K-pop may help end China’s dispute with South Korea
Perhaps BTS’ next song should be titled Time heals all wounds because four years after China banned the K-pop supergroup, their songs have finally returned to Chinese airwaves.  In a promising sign this week that suggests warming relations between the two nations, the band’s hit song Dynamite was played on Beijing radio. One academic described the move as “hopeful”, but said it was too soon to tell if the nations’ long-running disputes would end.  Since 2016, relations between China and South Korea have been frosty after China strongly opposed South Korea’s decision to deploy the US anti-missile defense system THAAD.  Beijing’s backlash was swift, with Korean television shows banned and K-p
Will Western museums return treasures taken from Asia and Africa?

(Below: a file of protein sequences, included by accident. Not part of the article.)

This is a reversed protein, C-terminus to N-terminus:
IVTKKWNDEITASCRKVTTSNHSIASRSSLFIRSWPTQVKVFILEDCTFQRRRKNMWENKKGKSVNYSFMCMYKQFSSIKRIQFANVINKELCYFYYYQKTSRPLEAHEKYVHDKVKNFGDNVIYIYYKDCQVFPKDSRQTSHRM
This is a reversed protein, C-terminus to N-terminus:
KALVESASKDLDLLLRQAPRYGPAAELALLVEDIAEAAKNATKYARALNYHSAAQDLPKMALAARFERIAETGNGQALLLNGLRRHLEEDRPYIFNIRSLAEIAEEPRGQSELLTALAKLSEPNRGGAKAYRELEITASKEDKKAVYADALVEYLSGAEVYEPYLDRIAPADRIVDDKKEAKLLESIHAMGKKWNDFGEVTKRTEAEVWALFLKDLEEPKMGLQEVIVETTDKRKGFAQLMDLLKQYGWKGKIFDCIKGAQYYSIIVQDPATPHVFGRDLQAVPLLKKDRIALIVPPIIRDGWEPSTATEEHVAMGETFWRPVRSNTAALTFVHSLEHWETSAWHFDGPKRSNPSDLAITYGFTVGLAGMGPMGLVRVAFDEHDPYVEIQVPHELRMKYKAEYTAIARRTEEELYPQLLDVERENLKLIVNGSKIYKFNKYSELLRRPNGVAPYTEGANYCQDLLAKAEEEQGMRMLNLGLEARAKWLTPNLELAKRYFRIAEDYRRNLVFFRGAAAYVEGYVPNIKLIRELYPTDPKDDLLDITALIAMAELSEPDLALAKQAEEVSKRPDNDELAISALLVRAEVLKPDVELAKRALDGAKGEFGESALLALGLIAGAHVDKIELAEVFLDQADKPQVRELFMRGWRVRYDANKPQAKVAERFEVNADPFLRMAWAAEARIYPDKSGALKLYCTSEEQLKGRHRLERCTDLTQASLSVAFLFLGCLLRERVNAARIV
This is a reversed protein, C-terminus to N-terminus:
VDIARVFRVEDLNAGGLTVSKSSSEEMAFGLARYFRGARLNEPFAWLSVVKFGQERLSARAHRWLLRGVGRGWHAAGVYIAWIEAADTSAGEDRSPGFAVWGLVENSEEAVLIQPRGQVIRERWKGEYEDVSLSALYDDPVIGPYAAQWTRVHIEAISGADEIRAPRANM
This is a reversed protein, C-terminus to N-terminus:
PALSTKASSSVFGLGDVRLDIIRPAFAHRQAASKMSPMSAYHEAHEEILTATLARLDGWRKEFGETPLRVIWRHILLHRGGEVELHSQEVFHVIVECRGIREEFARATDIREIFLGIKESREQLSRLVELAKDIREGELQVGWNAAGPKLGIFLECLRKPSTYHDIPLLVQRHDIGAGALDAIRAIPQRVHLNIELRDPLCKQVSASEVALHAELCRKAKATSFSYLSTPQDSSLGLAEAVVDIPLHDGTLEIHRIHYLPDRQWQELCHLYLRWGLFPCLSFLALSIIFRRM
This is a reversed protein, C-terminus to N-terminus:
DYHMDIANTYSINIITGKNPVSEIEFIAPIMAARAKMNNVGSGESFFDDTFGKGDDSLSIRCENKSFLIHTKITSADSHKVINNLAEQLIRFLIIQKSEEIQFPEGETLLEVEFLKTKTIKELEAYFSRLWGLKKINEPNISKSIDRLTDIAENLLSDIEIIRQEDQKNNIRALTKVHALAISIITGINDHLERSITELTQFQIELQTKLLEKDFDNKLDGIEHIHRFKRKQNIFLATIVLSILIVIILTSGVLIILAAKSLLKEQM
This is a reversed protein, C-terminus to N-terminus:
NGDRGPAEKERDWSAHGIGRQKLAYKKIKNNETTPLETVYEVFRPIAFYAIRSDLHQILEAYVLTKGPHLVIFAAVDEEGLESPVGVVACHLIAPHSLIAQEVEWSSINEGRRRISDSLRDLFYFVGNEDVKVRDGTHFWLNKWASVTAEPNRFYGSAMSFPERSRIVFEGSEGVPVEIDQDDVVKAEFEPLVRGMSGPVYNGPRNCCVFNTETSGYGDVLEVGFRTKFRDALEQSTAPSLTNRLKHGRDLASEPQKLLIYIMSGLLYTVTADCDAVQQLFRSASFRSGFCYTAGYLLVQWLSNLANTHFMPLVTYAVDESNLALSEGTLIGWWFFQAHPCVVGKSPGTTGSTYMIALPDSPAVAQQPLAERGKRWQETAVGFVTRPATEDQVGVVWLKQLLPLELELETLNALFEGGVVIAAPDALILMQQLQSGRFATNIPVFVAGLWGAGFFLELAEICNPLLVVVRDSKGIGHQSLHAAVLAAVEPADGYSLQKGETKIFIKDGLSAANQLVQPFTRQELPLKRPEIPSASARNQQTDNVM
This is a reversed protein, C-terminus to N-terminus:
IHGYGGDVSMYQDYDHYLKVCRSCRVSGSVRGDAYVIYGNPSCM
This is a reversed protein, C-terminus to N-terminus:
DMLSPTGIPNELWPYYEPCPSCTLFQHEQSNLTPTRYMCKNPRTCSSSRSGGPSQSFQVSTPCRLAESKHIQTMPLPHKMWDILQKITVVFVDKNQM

American and European museums are reassessing whether and how to return artefacts claimed in Asia and Africa during conflicts and colonial eras as global sentiment changes over their rightful ownership. Museums are considering which items should be given back to their countries of origin, whose governments have been asking for decades for the return of pieces of their heritage, with activists becoming increasingly strident. Treasures from China’s Qing dynasty, including a carved white jade figure of the star god of longevity, Shulao, are scheduled for auction in Hong Kong on November 30 in a sale titled “Imperial Glories from the Springfield Museums Collection.” The decision by Springfield M